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Randomised controlled trial
Skin protection wheelchair cushions for older nursing home residents reduce 6-month incidence of ischial tuberosity pressure ulcers compared with segmented foam cushions
  1. Dimitri Beeckman1,2,
  2. Katrien Vanderwee2
  1. 1King's College London, Florence Nightingale School of Nursing & Midwifery, Department of Adult Nursing, London, UK
  2. 2Ghent University, Department of Public Health, Nursing Science Unit, Belgium
  1. Correspondence to: Dimitri Beeckman
    James Maxwell Building, 57 Waterloo Road, London SE1 8WA, UK; dimitri.beeckman{at}kcl.ac.uk

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Implications for practice and research

  • A pressure redistributing wheelchair cushion, used in a fitted wheelchair, is recommended to reduce the incidence of sitting-acquired pressure ulcers in nursing home residents.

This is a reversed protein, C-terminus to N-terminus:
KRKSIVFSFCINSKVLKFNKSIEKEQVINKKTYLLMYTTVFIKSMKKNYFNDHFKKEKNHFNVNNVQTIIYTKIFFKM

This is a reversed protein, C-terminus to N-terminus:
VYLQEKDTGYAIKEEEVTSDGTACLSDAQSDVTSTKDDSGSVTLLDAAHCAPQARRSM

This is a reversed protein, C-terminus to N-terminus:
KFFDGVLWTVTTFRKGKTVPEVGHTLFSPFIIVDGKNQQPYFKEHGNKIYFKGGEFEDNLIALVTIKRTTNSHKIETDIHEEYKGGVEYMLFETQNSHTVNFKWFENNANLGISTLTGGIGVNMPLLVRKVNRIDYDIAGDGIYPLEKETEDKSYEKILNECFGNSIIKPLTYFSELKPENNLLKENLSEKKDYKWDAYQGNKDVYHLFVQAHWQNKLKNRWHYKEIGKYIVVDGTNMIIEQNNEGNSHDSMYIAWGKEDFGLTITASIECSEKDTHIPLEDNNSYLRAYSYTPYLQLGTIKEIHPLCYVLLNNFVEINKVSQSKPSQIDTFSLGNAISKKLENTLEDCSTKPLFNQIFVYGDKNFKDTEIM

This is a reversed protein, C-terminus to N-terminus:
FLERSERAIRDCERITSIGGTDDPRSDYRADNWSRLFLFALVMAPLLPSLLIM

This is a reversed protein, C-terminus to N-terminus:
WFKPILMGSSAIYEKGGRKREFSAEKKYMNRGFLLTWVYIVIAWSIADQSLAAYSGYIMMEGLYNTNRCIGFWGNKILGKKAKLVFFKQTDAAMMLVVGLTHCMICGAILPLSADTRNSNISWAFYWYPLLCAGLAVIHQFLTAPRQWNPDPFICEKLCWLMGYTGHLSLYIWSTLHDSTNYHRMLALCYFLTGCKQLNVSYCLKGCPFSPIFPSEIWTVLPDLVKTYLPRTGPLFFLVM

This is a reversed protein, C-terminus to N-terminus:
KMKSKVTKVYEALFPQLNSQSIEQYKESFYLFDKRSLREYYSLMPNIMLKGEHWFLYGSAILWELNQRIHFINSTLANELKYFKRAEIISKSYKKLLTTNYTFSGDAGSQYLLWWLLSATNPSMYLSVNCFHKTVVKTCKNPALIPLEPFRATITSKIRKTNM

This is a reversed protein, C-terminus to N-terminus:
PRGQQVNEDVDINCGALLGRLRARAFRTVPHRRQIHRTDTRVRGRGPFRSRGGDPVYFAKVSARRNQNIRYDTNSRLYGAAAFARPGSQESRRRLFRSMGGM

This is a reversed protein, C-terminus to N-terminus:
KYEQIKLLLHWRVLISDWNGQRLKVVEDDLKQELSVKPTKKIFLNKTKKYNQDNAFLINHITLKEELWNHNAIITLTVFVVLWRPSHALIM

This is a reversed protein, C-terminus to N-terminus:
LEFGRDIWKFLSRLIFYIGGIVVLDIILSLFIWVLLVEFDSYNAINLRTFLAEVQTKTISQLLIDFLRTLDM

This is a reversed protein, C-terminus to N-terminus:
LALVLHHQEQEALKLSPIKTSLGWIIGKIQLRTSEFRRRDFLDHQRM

• Selecting a wheelchair cushion must be a thought-out and well-advised decision and must be based on the expertise of a multidisciplinary team specialised in seating and mobility.

  • Wheelchair fit and function must be monitored and adjusted frequently to avoid missing foot and arm rests which may cause more pressure and shear on the bony prominences.

  • More research is needed to study the effect of repositioning protocols (posture and frequency) for at-risk patients seated in a wheelchair.

Context

When seated in a chair, the body weight causes the greatest exposure to pressure over the ischial tuberosities.1 As a result of the rather small loaded area, pressure will increase significantly. Without appropriate reduction of pressure and shear, a pressure ulcer may occur very quickly.

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